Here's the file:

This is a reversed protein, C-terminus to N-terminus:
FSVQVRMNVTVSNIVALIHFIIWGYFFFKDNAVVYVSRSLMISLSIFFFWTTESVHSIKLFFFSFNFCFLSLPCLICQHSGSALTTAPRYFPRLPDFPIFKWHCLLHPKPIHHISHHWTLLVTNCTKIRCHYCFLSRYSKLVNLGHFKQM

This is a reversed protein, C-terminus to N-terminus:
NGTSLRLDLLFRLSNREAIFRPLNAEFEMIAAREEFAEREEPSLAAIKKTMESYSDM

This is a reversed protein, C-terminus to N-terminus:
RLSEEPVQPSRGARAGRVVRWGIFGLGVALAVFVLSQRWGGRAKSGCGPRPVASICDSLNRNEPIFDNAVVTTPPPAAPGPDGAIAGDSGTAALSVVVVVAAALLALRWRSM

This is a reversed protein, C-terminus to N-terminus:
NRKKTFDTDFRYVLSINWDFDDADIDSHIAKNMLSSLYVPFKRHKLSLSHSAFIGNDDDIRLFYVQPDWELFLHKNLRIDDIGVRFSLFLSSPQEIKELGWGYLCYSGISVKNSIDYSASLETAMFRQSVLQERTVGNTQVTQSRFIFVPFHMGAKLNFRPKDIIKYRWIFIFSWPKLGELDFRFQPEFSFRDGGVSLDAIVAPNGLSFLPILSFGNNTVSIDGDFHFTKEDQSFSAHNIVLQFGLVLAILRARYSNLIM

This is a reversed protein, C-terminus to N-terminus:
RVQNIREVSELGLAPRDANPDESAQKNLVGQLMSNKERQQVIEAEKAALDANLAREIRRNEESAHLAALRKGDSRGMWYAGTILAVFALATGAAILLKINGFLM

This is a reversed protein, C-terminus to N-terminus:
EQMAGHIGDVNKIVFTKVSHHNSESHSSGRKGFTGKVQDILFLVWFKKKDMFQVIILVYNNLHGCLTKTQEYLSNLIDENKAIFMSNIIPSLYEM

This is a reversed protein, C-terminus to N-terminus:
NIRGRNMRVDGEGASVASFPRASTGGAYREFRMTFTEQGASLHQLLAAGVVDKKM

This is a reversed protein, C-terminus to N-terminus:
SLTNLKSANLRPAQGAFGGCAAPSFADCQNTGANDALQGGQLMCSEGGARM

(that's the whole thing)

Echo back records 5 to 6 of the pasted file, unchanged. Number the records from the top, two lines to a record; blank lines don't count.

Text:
This is a reversed protein, C-terminus to N-terminus:
RVQNIREVSELGLAPRDANPDESAQKNLVGQLMSNKERQQVIEAEKAALDANLAREIRRNEESAHLAALRKGDSRGMWYAGTILAVFALATGAAILLKINGFLM

This is a reversed protein, C-terminus to N-terminus:
EQMAGHIGDVNKIVFTKVSHHNSESHSSGRKGFTGKVQDILFLVWFKKKDMFQVIILVYNNLHGCLTKTQEYLSNLIDENKAIFMSNIIPSLYEM